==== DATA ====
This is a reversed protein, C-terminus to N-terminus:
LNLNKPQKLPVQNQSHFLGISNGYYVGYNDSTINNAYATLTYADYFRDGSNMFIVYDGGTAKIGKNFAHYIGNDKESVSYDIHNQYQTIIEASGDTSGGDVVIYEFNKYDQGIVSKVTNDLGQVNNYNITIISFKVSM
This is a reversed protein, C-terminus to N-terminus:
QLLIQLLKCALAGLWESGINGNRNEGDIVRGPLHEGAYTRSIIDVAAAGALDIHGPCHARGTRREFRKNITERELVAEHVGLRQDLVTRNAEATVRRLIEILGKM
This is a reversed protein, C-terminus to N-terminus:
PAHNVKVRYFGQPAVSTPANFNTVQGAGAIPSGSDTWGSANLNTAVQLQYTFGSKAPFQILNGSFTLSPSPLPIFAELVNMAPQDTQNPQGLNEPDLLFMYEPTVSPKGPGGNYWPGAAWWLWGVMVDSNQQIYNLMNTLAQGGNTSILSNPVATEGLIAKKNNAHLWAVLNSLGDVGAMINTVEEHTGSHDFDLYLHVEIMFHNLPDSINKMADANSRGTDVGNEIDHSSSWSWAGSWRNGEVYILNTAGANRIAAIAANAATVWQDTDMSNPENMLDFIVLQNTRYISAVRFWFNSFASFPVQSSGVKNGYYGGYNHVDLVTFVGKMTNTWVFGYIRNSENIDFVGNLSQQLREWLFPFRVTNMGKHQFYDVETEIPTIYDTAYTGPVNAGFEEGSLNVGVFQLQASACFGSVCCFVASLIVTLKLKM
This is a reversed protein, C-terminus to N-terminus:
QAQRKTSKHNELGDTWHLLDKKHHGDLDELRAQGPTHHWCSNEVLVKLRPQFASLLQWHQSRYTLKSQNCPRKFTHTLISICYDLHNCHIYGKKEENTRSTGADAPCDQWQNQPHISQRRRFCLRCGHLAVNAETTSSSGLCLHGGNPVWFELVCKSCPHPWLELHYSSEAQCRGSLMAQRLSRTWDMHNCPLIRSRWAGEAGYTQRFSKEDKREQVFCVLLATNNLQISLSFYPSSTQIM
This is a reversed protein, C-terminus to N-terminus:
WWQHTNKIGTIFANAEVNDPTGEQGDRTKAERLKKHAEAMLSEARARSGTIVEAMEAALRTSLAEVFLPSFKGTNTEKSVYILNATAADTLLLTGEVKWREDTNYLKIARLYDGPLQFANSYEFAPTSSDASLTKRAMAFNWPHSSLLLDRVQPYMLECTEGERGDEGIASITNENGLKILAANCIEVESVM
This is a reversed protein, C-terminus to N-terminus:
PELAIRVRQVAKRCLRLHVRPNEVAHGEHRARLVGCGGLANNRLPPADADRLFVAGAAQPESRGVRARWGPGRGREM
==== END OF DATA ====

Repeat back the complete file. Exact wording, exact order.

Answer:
This is a reversed protein, C-terminus to N-terminus:
LNLNKPQKLPVQNQSHFLGISNGYYVGYNDSTINNAYATLTYADYFRDGSNMFIVYDGGTAKIGKNFAHYIGNDKESVSYDIHNQYQTIIEASGDTSGGDVVIYEFNKYDQGIVSKVTNDLGQVNNYNITIISFKVSM
This is a reversed protein, C-terminus to N-terminus:
QLLIQLLKCALAGLWESGINGNRNEGDIVRGPLHEGAYTRSIIDVAAAGALDIHGPCHARGTRREFRKNITERELVAEHVGLRQDLVTRNAEATVRRLIEILGKM
This is a reversed protein, C-terminus to N-terminus:
PAHNVKVRYFGQPAVSTPANFNTVQGAGAIPSGSDTWGSANLNTAVQLQYTFGSKAPFQILNGSFTLSPSPLPIFAELVNMAPQDTQNPQGLNEPDLLFMYEPTVSPKGPGGNYWPGAAWWLWGVMVDSNQQIYNLMNTLAQGGNTSILSNPVATEGLIAKKNNAHLWAVLNSLGDVGAMINTVEEHTGSHDFDLYLHVEIMFHNLPDSINKMADANSRGTDVGNEIDHSSSWSWAGSWRNGEVYILNTAGANRIAAIAANAATVWQDTDMSNPENMLDFIVLQNTRYISAVRFWFNSFASFPVQSSGVKNGYYGGYNHVDLVTFVGKMTNTWVFGYIRNSENIDFVGNLSQQLREWLFPFRVTNMGKHQFYDVETEIPTIYDTAYTGPVNAGFEEGSLNVGVFQLQASACFGSVCCFVASLIVTLKLKM
This is a reversed protein, C-terminus to N-terminus:
QAQRKTSKHNELGDTWHLLDKKHHGDLDELRAQGPTHHWCSNEVLVKLRPQFASLLQWHQSRYTLKSQNCPRKFTHTLISICYDLHNCHIYGKKEENTRSTGADAPCDQWQNQPHISQRRRFCLRCGHLAVNAETTSSSGLCLHGGNPVWFELVCKSCPHPWLELHYSSEAQCRGSLMAQRLSRTWDMHNCPLIRSRWAGEAGYTQRFSKEDKREQVFCVLLATNNLQISLSFYPSSTQIM
This is a reversed protein, C-terminus to N-terminus:
WWQHTNKIGTIFANAEVNDPTGEQGDRTKAERLKKHAEAMLSEARARSGTIVEAMEAALRTSLAEVFLPSFKGTNTEKSVYILNATAADTLLLTGEVKWREDTNYLKIARLYDGPLQFANSYEFAPTSSDASLTKRAMAFNWPHSSLLLDRVQPYMLECTEGERGDEGIASITNENGLKILAANCIEVESVM
This is a reversed protein, C-terminus to N-terminus:
PELAIRVRQVAKRCLRLHVRPNEVAHGEHRARLVGCGGLANNRLPPADADRLFVAGAAQPESRGVRARWGPGRGREM